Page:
Isothermal techniques have recently been developed for the diagnosis of leptospirosis comprising nucleic acid sequence–based amplification (NASBA), loop-mediated isothermal amplification (LAMP), helicase-dependent amplification, rolling circle amplification, strand displacement amplification, and recombinase polymerase amplification (RPA) [12, 15, 32, 33]. Isothermal amplification is considered as an alternative to PCR-based method. It is advantageous since a simple heating device is needed to maintain a constant temperature instead of complex thermocyclers used in PCR. Technology can be implemented in resource-poor settings at the point of need in epidemics. However, the use of PCR has dominated its use in diagnostics due to advanced technology, although the isothermal process is more beneficial in use as a simple and affordable approach. The development of diagnostics that can be performed with limited laboratory equipment is important since leptospirosis affects mainly people in resource-poor settings [34]. This requirement is fulfilled with novel isothermal applications like LAMP and RPA.

LAMP has enabled direct amplification of clinical specimens without an additional purification step. Rapid detection of pathogenic Leptospira spp targeting the lipL41, lipL32 or rrs genes were developed with moderate diagnostic specificity and the limit of detection 2–100 leptospires per reaction [12, 32, 33]. However, some studies emphasize that LAMP cannot compete with the diagnostic sensitivity and specificity of rtPCR [12, 35, 36].

Recombinase polymerase amplification (RPA) has been developed as a novel isothermal amplification technique. Several advantages of RPA over other amplification methods emphasize its potential for implementation in a basic laboratory setting in the field. The test was performed at an ambient temperature using a recombinase enzyme, single-stranded DNA binding proteins, and homologous oligonucleotides. In RPA reaction, the reaction is performed at a moderate and constant temperature (37–39°C) and sequence-specific priming of DNA polymerase reaction has been endorsed without denaturation of template DNA. The application is implemented in a point of care situation, whereas the technique facilitates real-time readout or endpoint “sandwich assays”, such as lateral flow strips. Studies evaluated an RPA application for the detection of pathogenic Leptospira using a TwistAmp Exo probe detection system in collaboration with real-time readout [15, 37].

The need for highly sensitive and specific rapid diagnostics at the time of admission has led to the development of numerous molecular-based isothermal assays. Moreover, the availability of adequate laboratory facilities provides strong support for disease control through surveillance. Although adequate laboratory support exists in developed countries, they are often lacking in leptospirosis endemic developing countries. Hence, leptospirosis is often underestimated in such settings. The newly introduced RPA assay with the potential for use in point of care diagnosis during the acute phase of disease showed 70% sensitivity and 87% specificity compared to gold standard MAT. Moreover, the RPA technique gives results in 15 minutes. The combined RPA-SwiftX method under field conditions took only 35 minutes compared to the qPCR which required 3 hours to provide the results. The diagnostic sensitivities of qPCR and RPA were 79% and 70% with a significant specificity and a positive predictive value of qPCR (≥90%) and RPA-SwiftX (≥87%). Molecular assays such as qPCR, RPA, and LAMP detect pathogenic Leptospira with high diagnostic specificities [11, 12, 15, 32, 33]. However, sample transportation, PCR inhibitors, and partial digestion of the serum samples in the DNA extraction would affect the sensitivity of RPA. Moreover, the lower diagnostic sensitivity of the RPA-SwiftX compared to qPCR may be due to the implementation of rapid extraction method (SwiftX) as crude DNA extracted can inhibit the amplification process. Nonetheless, RPA-SwiftX showed 77% sensitivity compared to qPCR, suggesting that there was no significant difference between the two assays (P = 0.40). The study has evaluated molecular based assays, RPA and qPCR to determine disease prediction in the early acute phase of the illness. However, the time interval between the molecular based assays (qPCR and RPA) and MAT as the serology might have an adverse consequence on the test results due to the changes occurred in the target conditions. The diagnostic sensitivity of the test might be underestimated due to the prolonged performance of the reference test. The patients could be suggestively not reflect the early acute phase of the illness since they misinterpret the fever days at the admission and relatively late hospitalization. In such a situation, a higher incidence of false negative results might occur underrating the diagnostic sensitivity of the index test.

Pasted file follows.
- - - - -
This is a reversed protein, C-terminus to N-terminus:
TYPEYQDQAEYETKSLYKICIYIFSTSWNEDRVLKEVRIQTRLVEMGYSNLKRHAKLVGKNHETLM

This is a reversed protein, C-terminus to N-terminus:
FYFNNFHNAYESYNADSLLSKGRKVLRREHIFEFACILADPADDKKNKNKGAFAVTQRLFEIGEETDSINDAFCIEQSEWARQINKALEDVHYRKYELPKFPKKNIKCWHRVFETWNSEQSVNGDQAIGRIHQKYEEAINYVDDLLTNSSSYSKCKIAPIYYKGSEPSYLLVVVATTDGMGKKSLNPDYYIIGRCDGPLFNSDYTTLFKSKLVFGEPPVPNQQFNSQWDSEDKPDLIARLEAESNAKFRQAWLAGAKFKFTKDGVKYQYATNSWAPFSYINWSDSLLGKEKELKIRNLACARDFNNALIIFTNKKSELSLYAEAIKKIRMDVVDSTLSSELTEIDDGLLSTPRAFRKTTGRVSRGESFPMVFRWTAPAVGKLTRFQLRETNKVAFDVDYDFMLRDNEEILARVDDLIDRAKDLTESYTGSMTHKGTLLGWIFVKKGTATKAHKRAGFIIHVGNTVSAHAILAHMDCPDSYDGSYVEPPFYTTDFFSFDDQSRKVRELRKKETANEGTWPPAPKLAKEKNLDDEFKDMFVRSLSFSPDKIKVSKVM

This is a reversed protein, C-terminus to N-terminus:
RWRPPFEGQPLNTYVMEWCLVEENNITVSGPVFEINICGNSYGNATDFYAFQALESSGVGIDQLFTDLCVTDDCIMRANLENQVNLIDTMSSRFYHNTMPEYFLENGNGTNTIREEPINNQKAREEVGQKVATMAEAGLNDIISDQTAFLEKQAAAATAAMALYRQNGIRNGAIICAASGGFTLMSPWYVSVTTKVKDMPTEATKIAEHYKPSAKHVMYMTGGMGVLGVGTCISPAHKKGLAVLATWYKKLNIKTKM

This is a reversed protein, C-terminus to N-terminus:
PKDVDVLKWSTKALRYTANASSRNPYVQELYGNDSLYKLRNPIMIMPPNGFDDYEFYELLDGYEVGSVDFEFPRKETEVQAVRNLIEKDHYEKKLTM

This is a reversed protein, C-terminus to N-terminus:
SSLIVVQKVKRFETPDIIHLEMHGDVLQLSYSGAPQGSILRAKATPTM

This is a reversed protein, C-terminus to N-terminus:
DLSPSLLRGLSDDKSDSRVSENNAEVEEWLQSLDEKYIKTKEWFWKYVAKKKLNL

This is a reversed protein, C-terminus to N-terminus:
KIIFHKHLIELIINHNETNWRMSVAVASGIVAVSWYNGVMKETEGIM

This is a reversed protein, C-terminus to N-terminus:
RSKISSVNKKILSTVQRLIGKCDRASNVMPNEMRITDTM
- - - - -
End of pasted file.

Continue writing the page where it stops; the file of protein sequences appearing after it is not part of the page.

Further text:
The use of the RPA- SwiftX assay has many advantages at the point-of-need. Affordable price of approximately 10 USD per reaction and availability at the field level performance would be advantageous compared to sophisticated and expensive qPCR practice.


The sensitivity of any molecular-based assays is strongly affected by DNA extraction method, sample transportation, and storage. RPA-SwiftX assay shows the potential of using it as a point of care diagnostic test for leptospirosis. Findings suggest that the sample collection should be considered together with the patient’s DPO to get the most accurate laboratory diagnosis. MAT accurately detects late acute phase infections but takes several days to deliver results. The assays RPA-SwiftX and qPCR can detect acute phase infections, with acceptable diagnostic sensitivity for clinical use.

Supporting information

S1 Fig. Flow diagram of index patients included in the study showing the positive results of index and reference tests.


S1 Table. Information of index patients.

Hospitalization and ICU (intensive care unit); N, no; Y, yes; U, Test results; -, negative; +,positive.


S2 Table. The comparison results of index tests (qPCR and RPA-SwiftX with the results of the reference standard MAT.


S3 Table. Identification of pathogenic Leptospira in human using serogroup specific MAT.



Directors/Medical Superintends and Consultants, Medical wards of hospitals in the District of Gampaha (North Colombo Teaching Hospital, District General Hospitals in Gampaha and Negombo and Base Hospital Wathupitiwala) who permitted the collection of clinical samples are gratefully acknowledged.